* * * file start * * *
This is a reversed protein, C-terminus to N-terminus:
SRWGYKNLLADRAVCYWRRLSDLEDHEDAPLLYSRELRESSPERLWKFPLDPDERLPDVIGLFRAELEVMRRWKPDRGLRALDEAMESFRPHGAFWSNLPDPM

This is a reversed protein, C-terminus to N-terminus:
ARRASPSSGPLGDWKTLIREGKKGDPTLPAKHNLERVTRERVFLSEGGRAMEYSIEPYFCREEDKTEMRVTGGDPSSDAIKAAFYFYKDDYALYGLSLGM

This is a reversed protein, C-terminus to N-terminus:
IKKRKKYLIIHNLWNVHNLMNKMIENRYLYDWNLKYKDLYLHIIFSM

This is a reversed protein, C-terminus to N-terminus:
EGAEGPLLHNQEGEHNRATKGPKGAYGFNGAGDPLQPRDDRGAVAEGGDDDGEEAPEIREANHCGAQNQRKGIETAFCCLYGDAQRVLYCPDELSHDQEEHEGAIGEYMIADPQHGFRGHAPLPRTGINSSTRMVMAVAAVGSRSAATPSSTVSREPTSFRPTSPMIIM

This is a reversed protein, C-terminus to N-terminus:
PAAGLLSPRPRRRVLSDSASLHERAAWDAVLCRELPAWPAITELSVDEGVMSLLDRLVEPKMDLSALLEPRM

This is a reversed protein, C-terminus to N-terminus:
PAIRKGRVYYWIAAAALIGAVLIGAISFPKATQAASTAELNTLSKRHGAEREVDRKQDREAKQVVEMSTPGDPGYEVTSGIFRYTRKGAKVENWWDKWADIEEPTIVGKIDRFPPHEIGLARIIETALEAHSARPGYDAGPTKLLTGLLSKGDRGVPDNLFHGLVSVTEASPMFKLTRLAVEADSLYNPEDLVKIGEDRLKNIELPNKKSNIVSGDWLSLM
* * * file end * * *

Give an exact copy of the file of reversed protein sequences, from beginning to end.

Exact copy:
This is a reversed protein, C-terminus to N-terminus:
SRWGYKNLLADRAVCYWRRLSDLEDHEDAPLLYSRELRESSPERLWKFPLDPDERLPDVIGLFRAELEVMRRWKPDRGLRALDEAMESFRPHGAFWSNLPDPM

This is a reversed protein, C-terminus to N-terminus:
ARRASPSSGPLGDWKTLIREGKKGDPTLPAKHNLERVTRERVFLSEGGRAMEYSIEPYFCREEDKTEMRVTGGDPSSDAIKAAFYFYKDDYALYGLSLGM

This is a reversed protein, C-terminus to N-terminus:
IKKRKKYLIIHNLWNVHNLMNKMIENRYLYDWNLKYKDLYLHIIFSM

This is a reversed protein, C-terminus to N-terminus:
EGAEGPLLHNQEGEHNRATKGPKGAYGFNGAGDPLQPRDDRGAVAEGGDDDGEEAPEIREANHCGAQNQRKGIETAFCCLYGDAQRVLYCPDELSHDQEEHEGAIGEYMIADPQHGFRGHAPLPRTGINSSTRMVMAVAAVGSRSAATPSSTVSREPTSFRPTSPMIIM

This is a reversed protein, C-terminus to N-terminus:
PAAGLLSPRPRRRVLSDSASLHERAAWDAVLCRELPAWPAITELSVDEGVMSLLDRLVEPKMDLSALLEPRM

This is a reversed protein, C-terminus to N-terminus:
PAIRKGRVYYWIAAAALIGAVLIGAISFPKATQAASTAELNTLSKRHGAEREVDRKQDREAKQVVEMSTPGDPGYEVTSGIFRYTRKGAKVENWWDKWADIEEPTIVGKIDRFPPHEIGLARIIETALEAHSARPGYDAGPTKLLTGLLSKGDRGVPDNLFHGLVSVTEASPMFKLTRLAVEADSLYNPEDLVKIGEDRLKNIELPNKKSNIVSGDWLSLM